bombers

Dec

20

1943

Damaged B-17 spared by German Me-109 pilot

B-17s in formation en route to Germany.

The German pilot nodded but Pinky and I were in a state of shock and did not return the greeting. Although the German pilot appeared relaxed, I was most uncomfortable and felt that at any time he would unleash some type of new German weapon to destroy us and our aircraft. Somehow, all of the briefings and combat training sessions had omitted to inform us as to the proper protocol or reaction when a German ghter pilot wanted to fly close formation with us.

Dec

9

1943

B-17G Flying Fortress 42-31420 fails to arrive

A B-17 silhouetted against the con trails of other planes.

I particularly remember S/Sgt. Moss Mendoza (engineer) on the floor of the radio room in a very awkward position and asking for help. He had what appeared to be a serious head injury. The impact had tossed him from his regular station (starboard side) across the plane to the radio operations post (port side) with a force that resulted in his left leg breaking through the bulkhead. When I tried to help him, I discovered that both of my arms were broken and I was unable to assist.

Dec

8

1943

The trials of a new USAAF Bomber Group in England

The con trails of USAAF  B-17 Flying Fortresses  on their way to bomb Germany.

Vulnerability to German fighters. The early planners had so admired the B-17, which, when first designed, could defend itself quite well, by its speed and altitude, that fighter escort was assumed to be unnecessary. They forgot that fighters could improve too. During the first year of combat, American bomber forces took tragic losses. Available fighters were too “short-legged” to follow the bombers all the way in to far away targets that had to be destroyed.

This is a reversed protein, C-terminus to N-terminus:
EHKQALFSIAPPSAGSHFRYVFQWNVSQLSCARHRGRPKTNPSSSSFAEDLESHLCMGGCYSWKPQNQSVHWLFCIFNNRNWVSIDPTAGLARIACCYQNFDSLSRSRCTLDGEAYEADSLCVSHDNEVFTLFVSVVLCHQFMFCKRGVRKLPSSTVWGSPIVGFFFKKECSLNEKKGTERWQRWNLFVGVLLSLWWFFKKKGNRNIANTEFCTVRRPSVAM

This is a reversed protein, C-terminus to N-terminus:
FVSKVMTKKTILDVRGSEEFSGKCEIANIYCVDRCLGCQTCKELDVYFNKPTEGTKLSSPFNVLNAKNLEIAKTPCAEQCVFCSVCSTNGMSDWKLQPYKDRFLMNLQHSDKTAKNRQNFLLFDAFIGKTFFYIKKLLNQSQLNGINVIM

Dec

3

1943

‘Orchestrated Hell’ – Murrow reports from over Berlin

Lancaster B Mark III, LM449 ‘PG-H’, of No. 619 Squadron RAF based at Coningsby, Lincolnshire, in flight.

I looked down, and the white fires had turned red. They were beginning to merge and spread, just like butter does on a hot plate. Jock and Buzz, the bomb-aimer, began to discuss the target. The smoke was getting thick down below. Buzz said he liked the two green flares on the ground almost dead ahead. He began calling his directions. And just then a new bunch of big flares went down on the far side of the sea of flame and flare that seemed to be directly below us. He thought that would be a better aiming point. Jock agreed and we flew on.

Nov

23

1943

Terror of devastating air raid on Berlin

One of the attacking RAF Avro Lancaster bombers over the target area during the night raid on Berlin on 22-23 November 1943

We had hardly got there when we heard the first approaching planes. They flew very low and the barking of the flak was suddenly drowned by a very different sound – that of exploding bombs, first far away and then closer and closer, until it seemed as if they were falling literally on top of us. At every crash the house shook. The air pressure was dreadful and the noise deafening. For the first time I understood what the expression Bombenteppich [‘bomb carpet’] means – the Allies call it ‘saturation’ bombing.